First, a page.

perlocutionary [pur-luh-kyoo-shuh-ner-ee] Word Origin adjective Philosophy, Linguistics.

  1. (of a speech act) producing an effect upon the listener, as in persuading, frightening, amusing, or causing the listener to act.

Compare illocutionary, locutionary. Origin of perlocutionary First recorded in 1950–55; per- + locution + -ary Related formsper·lo·cu·tion, noun British Dictionary definitions for perlocution perlocution noun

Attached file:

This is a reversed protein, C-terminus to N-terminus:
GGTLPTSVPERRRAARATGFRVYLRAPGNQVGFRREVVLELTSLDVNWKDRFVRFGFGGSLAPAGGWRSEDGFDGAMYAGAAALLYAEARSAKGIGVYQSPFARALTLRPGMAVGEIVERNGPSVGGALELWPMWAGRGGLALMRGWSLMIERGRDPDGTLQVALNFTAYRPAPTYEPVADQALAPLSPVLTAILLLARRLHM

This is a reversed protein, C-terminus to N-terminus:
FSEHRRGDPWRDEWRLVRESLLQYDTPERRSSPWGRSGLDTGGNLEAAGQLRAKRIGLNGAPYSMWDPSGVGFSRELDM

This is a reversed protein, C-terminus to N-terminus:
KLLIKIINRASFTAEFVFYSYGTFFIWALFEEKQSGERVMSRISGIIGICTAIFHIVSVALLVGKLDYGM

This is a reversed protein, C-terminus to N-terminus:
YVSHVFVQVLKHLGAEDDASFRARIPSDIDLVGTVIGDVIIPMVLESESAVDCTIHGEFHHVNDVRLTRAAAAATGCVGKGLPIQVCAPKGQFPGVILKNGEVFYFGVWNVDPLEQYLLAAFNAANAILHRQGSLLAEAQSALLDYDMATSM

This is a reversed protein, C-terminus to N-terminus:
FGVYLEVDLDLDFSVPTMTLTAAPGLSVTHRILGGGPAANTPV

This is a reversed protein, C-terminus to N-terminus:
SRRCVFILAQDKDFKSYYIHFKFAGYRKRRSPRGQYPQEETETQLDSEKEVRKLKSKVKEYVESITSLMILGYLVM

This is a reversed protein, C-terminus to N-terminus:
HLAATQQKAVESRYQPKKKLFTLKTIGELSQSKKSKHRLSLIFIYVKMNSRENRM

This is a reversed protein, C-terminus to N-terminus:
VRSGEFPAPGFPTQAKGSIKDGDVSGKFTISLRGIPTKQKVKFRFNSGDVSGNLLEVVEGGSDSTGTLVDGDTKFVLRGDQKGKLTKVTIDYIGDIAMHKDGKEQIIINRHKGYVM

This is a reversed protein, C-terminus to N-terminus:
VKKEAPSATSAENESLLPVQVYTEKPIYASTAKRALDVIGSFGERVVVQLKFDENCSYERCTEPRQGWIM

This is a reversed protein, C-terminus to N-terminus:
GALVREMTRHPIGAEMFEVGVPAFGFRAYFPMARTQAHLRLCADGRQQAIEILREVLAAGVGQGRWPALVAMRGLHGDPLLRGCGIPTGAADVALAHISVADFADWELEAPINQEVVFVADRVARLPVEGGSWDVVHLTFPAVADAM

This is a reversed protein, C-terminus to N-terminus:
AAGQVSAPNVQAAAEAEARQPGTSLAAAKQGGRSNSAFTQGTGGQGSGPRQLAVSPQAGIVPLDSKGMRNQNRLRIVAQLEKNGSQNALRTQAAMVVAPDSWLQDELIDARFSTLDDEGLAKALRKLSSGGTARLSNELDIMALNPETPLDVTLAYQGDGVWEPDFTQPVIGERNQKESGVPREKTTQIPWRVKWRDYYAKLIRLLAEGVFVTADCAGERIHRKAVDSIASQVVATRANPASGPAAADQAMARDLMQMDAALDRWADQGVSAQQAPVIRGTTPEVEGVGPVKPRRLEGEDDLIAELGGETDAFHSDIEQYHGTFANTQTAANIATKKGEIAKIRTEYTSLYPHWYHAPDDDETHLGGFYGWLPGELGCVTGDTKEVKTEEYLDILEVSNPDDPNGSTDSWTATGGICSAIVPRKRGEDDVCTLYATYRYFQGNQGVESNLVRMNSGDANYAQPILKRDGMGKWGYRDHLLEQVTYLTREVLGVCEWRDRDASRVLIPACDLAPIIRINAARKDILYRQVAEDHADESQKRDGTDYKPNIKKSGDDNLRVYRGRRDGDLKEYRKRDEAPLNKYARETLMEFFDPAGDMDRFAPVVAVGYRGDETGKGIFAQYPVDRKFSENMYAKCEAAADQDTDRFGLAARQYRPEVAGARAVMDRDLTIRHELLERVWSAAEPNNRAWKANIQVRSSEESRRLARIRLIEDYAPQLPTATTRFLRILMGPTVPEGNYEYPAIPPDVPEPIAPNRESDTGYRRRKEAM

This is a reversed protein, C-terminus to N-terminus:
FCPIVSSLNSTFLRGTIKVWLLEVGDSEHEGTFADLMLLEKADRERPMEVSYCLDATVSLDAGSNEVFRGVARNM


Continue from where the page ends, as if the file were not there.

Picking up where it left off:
1. philosophy the effect that someone has by uttering certain words, such as frightening a personAlso called: perlocutionary act Compare illocution

Derived Formsperlocutionary, adjectiveWord Origin for perlocution C16 (in the obsolete sense: the action of speaking): from Medieval or New Latin perlocūtiō; see per-, locution

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